How to Sharpen Knives

There are a number of ways to learn, but I think videos on youtube are the best.

This tutorial won’t get into using one of those diamond edge tools where you slide the knife forward and back across the diamond surface, which is mounted in a slot.  Those things are pretty good, if you don’t want to learn the freehand method. I don’t own one, but I did like using one.

Stones

I would start out with a cheap $5 stone from the dollar store, and a sturdy, but low-end, stainless-steel knife with a flat, not serrated, edge.  These are the hardest to sharpen, but also the most plentiful, and cheapest.

If you have a good, high carbon steel knife, you’re lucky.  You can invest in a better stone of 1000 grit or finer, and keep that knife sharp. These stones are $35 and up. I like 1000 grit because it’s a medium coarseness, and takes off very little metal. I don’t have a finer stone, and I’ll explain why later.

I’d recommend getting the cheap stone.  We all have some annoying stainless knives, and you really need to be able to scrape the hard steel to develop an edge.

This dude here uses a cheap stone:

The 19 Degree Angle

You usually hold the knife against the stone at a 19 degree angle.  That’s around 1/3 of a 45-degree angle, or slightly less than 1/2 of a 45-degree angle.

If you have a well defined bevel, you can copy that angle. You’ll feel it.

Pushing or Pulling

There are two motions: pushing to grind down the metal severely, and pulling to more gently grind the metal and form an edge.

If you have an extremely dull knife, you will need to use the pushing motion, where the edge of the knife pushes into the stone.

For a very dull knife, you will need to spend a lot of time grinding. Follow the video, and note that he does five strokes on one side, and five on the other side.  You need to use and equal number of strokes to make sure you remove an equal amount of metal from each side.

Repeat that 10 or 20 times, and see the effect on the knife.  A dull knife will start to cut, roughly.

Once the knife is cutting roughly through paper, you can change your motion to a “pulling” motion, where you drag the edge over the stone. You might also start using the medium grit side as well.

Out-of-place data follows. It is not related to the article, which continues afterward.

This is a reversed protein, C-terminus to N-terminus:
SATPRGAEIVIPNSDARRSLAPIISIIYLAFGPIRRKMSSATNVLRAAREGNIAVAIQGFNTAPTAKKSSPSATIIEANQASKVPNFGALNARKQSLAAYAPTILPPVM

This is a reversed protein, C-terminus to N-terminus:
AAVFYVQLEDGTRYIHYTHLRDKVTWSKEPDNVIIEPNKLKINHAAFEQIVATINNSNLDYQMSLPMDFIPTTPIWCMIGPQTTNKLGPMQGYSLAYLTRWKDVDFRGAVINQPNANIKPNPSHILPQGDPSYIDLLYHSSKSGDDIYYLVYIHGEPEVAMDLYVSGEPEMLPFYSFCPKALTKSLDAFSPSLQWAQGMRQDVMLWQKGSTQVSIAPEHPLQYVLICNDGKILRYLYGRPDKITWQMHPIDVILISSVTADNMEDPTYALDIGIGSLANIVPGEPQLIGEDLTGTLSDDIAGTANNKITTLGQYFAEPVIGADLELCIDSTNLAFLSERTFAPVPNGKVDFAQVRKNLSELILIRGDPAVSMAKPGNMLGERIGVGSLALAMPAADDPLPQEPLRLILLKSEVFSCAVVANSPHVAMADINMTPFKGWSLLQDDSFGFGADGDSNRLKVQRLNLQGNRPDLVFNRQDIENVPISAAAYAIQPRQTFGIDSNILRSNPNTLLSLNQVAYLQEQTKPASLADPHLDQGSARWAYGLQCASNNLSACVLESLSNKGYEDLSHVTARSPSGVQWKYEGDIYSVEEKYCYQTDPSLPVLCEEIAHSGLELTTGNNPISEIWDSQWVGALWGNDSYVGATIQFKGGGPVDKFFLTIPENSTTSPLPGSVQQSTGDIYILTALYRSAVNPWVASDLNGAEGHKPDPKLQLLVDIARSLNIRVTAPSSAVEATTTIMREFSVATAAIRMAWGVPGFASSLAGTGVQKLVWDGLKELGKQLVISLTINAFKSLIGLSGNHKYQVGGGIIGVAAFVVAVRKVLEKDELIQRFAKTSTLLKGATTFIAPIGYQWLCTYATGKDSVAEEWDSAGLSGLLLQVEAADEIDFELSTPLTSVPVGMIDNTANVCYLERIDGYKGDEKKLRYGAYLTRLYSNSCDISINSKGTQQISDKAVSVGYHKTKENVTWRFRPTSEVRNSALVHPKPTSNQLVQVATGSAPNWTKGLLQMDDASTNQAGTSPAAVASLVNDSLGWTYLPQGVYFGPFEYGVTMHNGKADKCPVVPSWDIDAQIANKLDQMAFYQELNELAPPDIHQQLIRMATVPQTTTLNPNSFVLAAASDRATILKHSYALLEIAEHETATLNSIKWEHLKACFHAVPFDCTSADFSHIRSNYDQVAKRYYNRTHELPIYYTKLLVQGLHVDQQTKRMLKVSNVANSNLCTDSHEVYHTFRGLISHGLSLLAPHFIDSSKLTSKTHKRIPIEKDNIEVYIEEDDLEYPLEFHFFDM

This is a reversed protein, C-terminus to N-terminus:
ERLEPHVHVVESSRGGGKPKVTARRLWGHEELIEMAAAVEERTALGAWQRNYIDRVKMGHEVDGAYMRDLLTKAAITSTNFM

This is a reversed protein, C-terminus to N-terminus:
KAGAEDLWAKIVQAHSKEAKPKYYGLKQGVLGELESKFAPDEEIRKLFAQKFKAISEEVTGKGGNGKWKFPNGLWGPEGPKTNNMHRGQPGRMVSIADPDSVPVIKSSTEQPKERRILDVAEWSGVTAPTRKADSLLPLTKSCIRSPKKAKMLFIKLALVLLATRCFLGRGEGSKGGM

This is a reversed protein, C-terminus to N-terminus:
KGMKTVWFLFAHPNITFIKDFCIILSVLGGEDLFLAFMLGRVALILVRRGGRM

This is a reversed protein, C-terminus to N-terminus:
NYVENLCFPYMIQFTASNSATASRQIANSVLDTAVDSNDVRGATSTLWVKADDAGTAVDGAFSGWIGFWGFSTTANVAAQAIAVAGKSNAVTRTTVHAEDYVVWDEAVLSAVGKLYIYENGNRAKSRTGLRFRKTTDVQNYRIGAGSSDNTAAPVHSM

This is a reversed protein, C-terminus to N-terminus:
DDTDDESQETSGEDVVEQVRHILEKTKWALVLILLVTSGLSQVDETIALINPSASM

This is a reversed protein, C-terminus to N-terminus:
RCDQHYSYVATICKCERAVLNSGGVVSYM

Pulling is just more gentle than pushing. It removes less metal.

What’s Happening to the Blade

The edge of a knife isn’t smooth: there are tiny microscopic “teeth” on the edge, somewhat like a saw.  The coarse grit side of the stone leaves large teeth.  The medium grit side knocks down the high spots and turns them into many more, smaller teeth.

These smaller teeth feel “smoother”, and are also “stronger” because they’re shorter and less prone to bend and flop over under pressure.

This video shows some chipped and rolled edges under a microscope:

Here’s a video where they play with the “burr”.

When you sharpen the knife, it redefines the edge so it’s like a tiny saw. Sharpening also produces a “burr”, which is the metal that’s coming off the knife. You need to remove that burr by grinding the edge a little more, and then “stropping” the knife.

Stropping is usually done on leather strips embedded with a polishing compound, but you can fake it. Just use a piece of corrugated cardboard, which has clays embedded in the paper.

Pull the knife across the corrugated cardboard, like you did across the medium grit stone. You can also cut into the edge of the cardboard to remove the burr and polish the edge.

This guy is stropping on cardboard:

These videos show guys using diamond hones. I haven’t used diamond, except in those easy-to-use sharpeners, but I don’t really like diamond. It’s an extremely hard material, and will grind away a lot of the metal.

I prefer the regular aluminum oxide stones. That material is also hard, but not as hard.

Finding a Better Knife

The easiest knives to sharpen are made of “high carbon steel” or “carbon steel”.  They may be stainless and called “inox”, or they may stain.

Stainless steel is tougher, and also bends. Carbon steel is harder, and chips.

In a knife, you want that chipping quality, because it helps you create a better edge.

Carbon steel knives at a kitchen shop tend to be expensive, but you can find them for as little as $15 each online. They aren’t as fancy, and the metal isn’t as good, but it can be sharpened, and can perform well. It’s far better to have a knife that’s easy to sharpen than one which holds an edge for a long time.

Another way to find a good knife is to look online and buy a used knife.  Most people with nice knives just don’t use them too much. They may not bother to sharpen them.

I would just look for some common, popular brands, like Sabatier four star elephant (there are multiple, different Sabatier companies), Henckels, Wusthoff, Global, Mac, Victorinox, Dexter Russell, EKCO, Forschner,

You can also find them at a thrift shop, but that’s going to be difficult, because there are fifty crap knives there for every one good knife.

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